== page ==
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Kanoplasta from Tanagra

The Greek words “tanagra”, “tanagryanka” about a hundred years ago entered the Russian language. They are now used to denote everything fragile, feminine and plastic. The artist V. Serov invented the term “tanagretika” on their basis, meaning beneath it artless, elegant, opposite to the cold and rational in art.

The ancient city of Tanagra in Boeotia, in the northeast of the Balkan Peninsula, has gained wide popularity in recent times thanks to an archaeological sensation – finds of Tanagrian figurines.

In 1870, after learning about the ancient figures that came across during the plowing of the peasants of the Boeotian villages near Tanagra, the treasure hunter Georgis Anifantis arrives here from Corfu Island. Prior to this, local residents usually found rudely made clay figurines of the archaic era. Anifantis immediately managed to open part of the necropolis of the ancient city of time of Alexander the Great. The clay figurines found by him in the graves were distinguished by grace and delicate coloring. An example of “old George”, who was enriched by the sale of the finds to the buyers of antiquities, forced the peasants to abandon their agricultural work and set about searching for ancient graves. All the fields in the vicinity were soon dug, and the rumor about the graceful Tanagr statuettes quickly spread among lovers of antiquities in Europe and America. The Athens Archaeological Society tried to ban the illegal excavations of the Tanagra necropolis, but this turned out to be in vain. The society in 1873 sent there the archeologist Stamatakis under the protection of a company of soldiers. He managed to collect for the Athens Museum beautiful specimens of tanagryanok, but at the same time it was necessary to state that the necropolis of the ancient city had been exhausted and completely died for science.

Tanagryanki continued to cause universal admiration. At the world exhibition in 1876, the Boeoian clay figurines exhibited in the Parisian season. Their prices reached fabulous sums, deft antiquities falsifiers appeared who established the fake industry. The largest museums of the world were in a hurry to purchase collections of figurines. Their rivalry in those years led to the creation of illustrious assemblies in London, Paris, and Athens.

It so happened that the Hermitage also became the owner of a unique collection of figurines from Tanagra. In 1870–1879, the Russian ambassador to Greece was Count P. A. Saburov, a passionate and tireless collector of antiquities. During the “Tanagr boom,” he compiled the most valuable collection of tanagryanok. The most prominent archaeologist of the epoch A. Furtwengler in 1880 began the publication of the “Assembly of Saburov” catalog, which contributed to the European fame of the collection.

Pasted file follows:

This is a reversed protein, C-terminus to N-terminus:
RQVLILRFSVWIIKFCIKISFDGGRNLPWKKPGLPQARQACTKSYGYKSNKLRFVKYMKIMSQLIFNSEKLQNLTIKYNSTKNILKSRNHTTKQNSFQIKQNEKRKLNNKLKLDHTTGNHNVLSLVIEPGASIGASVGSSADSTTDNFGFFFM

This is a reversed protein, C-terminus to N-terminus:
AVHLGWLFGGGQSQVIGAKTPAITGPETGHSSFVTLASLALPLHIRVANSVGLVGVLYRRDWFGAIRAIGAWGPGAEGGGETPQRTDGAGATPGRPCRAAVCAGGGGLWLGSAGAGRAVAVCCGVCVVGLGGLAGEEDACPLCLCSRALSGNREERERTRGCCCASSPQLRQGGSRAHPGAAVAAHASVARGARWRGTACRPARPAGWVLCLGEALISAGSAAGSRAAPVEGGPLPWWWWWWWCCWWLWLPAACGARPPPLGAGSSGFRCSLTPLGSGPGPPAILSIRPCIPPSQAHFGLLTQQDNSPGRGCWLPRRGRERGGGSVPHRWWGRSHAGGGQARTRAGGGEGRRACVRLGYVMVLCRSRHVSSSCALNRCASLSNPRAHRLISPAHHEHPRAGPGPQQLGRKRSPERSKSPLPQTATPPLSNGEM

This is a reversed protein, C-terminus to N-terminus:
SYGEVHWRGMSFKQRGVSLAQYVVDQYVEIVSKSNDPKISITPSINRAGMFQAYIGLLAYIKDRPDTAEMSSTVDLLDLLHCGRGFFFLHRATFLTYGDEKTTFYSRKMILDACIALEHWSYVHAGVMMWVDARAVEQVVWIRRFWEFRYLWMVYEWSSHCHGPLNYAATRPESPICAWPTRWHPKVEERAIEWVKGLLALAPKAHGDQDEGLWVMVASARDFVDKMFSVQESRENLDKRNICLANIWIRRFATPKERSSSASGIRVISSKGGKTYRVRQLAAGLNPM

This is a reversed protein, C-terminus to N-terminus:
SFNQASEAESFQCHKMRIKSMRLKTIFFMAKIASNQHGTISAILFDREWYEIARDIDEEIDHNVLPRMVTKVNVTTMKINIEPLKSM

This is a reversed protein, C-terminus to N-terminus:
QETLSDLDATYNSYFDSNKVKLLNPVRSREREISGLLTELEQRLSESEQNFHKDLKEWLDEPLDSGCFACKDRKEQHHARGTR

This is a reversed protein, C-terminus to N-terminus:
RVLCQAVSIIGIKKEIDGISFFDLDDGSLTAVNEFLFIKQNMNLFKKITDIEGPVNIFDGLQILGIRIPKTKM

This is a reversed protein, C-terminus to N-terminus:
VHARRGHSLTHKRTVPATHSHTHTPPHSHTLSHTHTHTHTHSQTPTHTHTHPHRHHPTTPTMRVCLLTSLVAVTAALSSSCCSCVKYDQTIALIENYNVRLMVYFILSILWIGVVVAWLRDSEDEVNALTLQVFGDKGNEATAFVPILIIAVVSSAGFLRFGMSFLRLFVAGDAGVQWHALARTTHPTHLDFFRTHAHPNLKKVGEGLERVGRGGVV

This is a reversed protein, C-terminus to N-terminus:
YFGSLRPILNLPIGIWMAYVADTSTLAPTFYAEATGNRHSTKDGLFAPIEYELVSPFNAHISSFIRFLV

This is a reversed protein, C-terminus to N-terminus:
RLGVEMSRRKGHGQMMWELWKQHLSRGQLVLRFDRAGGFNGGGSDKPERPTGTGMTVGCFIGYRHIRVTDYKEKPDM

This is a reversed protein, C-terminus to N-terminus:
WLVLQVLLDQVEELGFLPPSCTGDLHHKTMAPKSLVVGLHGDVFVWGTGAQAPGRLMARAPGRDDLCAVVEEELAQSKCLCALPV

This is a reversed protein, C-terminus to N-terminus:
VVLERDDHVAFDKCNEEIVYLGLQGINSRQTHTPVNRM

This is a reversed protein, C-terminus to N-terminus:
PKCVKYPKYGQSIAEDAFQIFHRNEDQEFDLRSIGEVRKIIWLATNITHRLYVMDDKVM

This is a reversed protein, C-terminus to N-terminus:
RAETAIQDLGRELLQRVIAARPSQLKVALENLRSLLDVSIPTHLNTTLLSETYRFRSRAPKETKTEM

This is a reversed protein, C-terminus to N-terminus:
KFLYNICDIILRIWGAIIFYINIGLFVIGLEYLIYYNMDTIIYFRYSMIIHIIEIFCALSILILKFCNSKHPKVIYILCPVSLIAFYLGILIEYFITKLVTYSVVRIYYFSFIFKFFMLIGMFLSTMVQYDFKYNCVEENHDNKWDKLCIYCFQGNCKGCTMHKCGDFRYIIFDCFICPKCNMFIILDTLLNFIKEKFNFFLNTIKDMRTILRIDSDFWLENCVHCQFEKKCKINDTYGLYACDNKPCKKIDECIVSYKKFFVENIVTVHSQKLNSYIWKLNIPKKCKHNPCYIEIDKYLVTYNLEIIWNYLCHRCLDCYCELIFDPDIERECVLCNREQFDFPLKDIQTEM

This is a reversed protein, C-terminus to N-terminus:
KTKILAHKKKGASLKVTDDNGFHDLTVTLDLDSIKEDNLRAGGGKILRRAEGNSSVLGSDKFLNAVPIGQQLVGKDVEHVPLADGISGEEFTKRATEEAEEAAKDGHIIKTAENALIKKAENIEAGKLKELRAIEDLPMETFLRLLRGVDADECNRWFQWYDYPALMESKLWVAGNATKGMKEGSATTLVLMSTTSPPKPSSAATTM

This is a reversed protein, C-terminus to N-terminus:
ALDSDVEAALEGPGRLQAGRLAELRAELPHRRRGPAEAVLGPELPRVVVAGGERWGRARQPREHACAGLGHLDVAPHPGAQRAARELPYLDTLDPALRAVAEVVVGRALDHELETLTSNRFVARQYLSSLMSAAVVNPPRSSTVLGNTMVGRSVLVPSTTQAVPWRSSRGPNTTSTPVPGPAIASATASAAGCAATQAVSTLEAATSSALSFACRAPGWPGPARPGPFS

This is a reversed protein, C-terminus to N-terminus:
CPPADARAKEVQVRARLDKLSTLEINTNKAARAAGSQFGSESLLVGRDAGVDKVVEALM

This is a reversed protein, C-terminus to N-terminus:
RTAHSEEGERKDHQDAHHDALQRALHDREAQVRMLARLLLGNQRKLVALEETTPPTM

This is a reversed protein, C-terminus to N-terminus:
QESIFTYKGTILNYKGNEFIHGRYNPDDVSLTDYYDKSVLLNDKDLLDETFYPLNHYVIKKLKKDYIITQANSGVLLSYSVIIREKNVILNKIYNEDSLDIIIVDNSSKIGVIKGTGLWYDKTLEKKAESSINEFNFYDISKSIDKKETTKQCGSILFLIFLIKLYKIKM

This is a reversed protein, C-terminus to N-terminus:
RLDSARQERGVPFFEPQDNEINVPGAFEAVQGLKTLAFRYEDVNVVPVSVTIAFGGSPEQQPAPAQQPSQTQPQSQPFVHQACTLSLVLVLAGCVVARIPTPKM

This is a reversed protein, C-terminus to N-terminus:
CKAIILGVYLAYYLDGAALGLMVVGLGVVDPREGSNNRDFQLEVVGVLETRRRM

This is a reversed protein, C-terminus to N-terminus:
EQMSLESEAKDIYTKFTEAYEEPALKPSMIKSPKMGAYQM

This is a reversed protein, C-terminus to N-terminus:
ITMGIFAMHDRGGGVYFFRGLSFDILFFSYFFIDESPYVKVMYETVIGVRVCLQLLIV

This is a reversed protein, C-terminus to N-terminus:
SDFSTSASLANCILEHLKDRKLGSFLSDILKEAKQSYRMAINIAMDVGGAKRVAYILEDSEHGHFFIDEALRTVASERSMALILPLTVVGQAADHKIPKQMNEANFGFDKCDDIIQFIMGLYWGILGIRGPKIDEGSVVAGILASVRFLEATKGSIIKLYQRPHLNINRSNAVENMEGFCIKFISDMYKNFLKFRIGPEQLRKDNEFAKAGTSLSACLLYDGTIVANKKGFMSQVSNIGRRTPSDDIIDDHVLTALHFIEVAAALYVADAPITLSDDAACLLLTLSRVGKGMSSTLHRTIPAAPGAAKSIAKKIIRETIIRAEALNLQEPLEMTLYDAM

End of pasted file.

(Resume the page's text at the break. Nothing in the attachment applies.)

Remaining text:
In the spring of 1884, Saburov, who by that time had performed the duties of the Russian ambassador in Berlin, wrote a letter to another prominent Russian collector, Secretary of State A. A. Polovtsov: “My dear friend … since I managed to get rid of part of the collection (marbles and vases) , I am left with the most valuable part (of terracotta), which I negotiate with museums in London and Berlin with the condition to give preference to the Hermitage. No museum has such a collection. I am ready to give it up for 100,000 rubles … and everyone who knows the present real value of these Tanagr terracotta will find the conditions most moderate. ”

In St. Petersburg, interested in the proposal. Different motives led the parties to the transaction. The court’s minister, Count I. I. Vorontsov-Dashkov, was concerned about external prestige and the possibility of infringing German interests. He wrote to the Director of the Hermitage, Count A. A. Vasilchikov: “All the major museums of Europe are now focused on this collection. In the Berlin Museum, we have a terrible rival. Our young Kizeritsky, who saw the collection both in Athens and in Berlin, says that every thing in it is worth its weight in gold … God forbid us, so that this acquisition would not add to the brilliance of such rich Berlin museums … ” Turning to Vasilchikov, for his part, struggles with “praising the goods”: “In London I was offered 15,000 francs for a sitting woman with Cupid in her arms, the most beautiful statuette that came out of the graves of Tanagry … apparently, in the coming winter they will the stars of the Petersburg season! ”In another letter to the director of the Hermitage Sabur to predict: “Your Kerch room connected to my Tanagra, surpass in this respect, all the museums of the world!”

The transaction took place, and the collection of Saburov moved to St. Petersburg. In the spring of 1884, Polovtsov is pleased to write in his diary: “I am going to watch clay figurines (Tanagra) exhibited in the Hermitage of the Saburov collection. I am very glad that I was able to help ensure that these things do not escape Russia, such a misfortune with artistic works. ” Tanagryanka Saburova, as he predicted, become the favorites of the Russian public. Here is V. Serov’s impression: “On my last trip to St. Petersburg, I was at the Hermitage … I haven’t received such a beautiful, lively mood for a long time.

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